• the electronic signature is part of an electronic workflow system that has been approved by ITS; or
  • they have received written permission from the ITS Information Security Office to use a different signature method (See Section 4 of Procedure 1613 PR.01 (link)); or
  • the signature method is part of a document management service provided to Yale under a contract approved by the Office of the General Counsel and the ITS Information Security Office.  

1613.2 Use of Electronic Signatures and Electronic Records

Except as stated in section 1613.3 below, when the law or Yale policy requires a written signature on a document binding the University, you may use an approved certificate-based electronic signature. Approved certificate-based electronic signatures are legally binding and equivalent to handwritten signatures.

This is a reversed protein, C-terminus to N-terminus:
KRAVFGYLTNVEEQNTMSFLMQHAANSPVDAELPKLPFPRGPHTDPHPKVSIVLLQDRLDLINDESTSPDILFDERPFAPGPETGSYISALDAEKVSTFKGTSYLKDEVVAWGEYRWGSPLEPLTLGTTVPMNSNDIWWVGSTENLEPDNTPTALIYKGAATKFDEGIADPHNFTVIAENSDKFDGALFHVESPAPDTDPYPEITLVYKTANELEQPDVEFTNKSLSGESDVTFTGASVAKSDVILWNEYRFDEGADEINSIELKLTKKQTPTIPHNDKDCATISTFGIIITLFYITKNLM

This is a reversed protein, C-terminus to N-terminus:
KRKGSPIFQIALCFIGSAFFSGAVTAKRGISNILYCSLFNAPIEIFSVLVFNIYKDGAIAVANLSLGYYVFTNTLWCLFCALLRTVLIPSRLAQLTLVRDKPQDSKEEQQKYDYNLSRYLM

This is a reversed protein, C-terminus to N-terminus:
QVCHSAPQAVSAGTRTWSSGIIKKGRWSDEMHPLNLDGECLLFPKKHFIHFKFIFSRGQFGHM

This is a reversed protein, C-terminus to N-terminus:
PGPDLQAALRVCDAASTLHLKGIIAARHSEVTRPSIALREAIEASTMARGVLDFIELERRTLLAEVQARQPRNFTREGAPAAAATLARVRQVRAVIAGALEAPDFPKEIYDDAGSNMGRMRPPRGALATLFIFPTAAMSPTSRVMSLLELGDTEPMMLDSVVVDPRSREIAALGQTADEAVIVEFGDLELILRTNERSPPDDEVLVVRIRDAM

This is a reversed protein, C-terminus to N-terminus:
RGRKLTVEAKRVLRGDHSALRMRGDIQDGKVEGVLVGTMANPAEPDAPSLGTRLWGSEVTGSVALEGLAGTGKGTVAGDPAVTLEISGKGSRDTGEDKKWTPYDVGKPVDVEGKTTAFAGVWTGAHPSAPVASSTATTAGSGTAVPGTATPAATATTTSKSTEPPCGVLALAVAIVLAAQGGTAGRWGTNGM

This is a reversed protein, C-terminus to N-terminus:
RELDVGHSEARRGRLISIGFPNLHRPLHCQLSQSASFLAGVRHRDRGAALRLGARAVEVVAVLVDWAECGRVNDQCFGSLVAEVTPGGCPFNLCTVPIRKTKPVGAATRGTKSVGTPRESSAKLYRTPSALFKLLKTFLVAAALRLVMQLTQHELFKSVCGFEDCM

Except as stated in section 1613.3 below, when the law or Yale policy requires a written document, you may meet this requirement by creating and retaining an electronic record. Electronic records are legally binding and equivalent to written documents.

Except as stated in section 1613.3 below, when the law or Yale policy requires that a record be retained in its original form, you may retain the record as an electronic record so long as:

  • the electronic record is maintained in reasonable order and in a safe and accessible place, so that it can be readily inspected or examined;
  • the electronic record is legible in its electronic form; and
  • the electronic record is readily convertible into a legible paper copy.

If you are unsure whether a document may be signed or retained electronically, you may consult the Office of the General Counsel.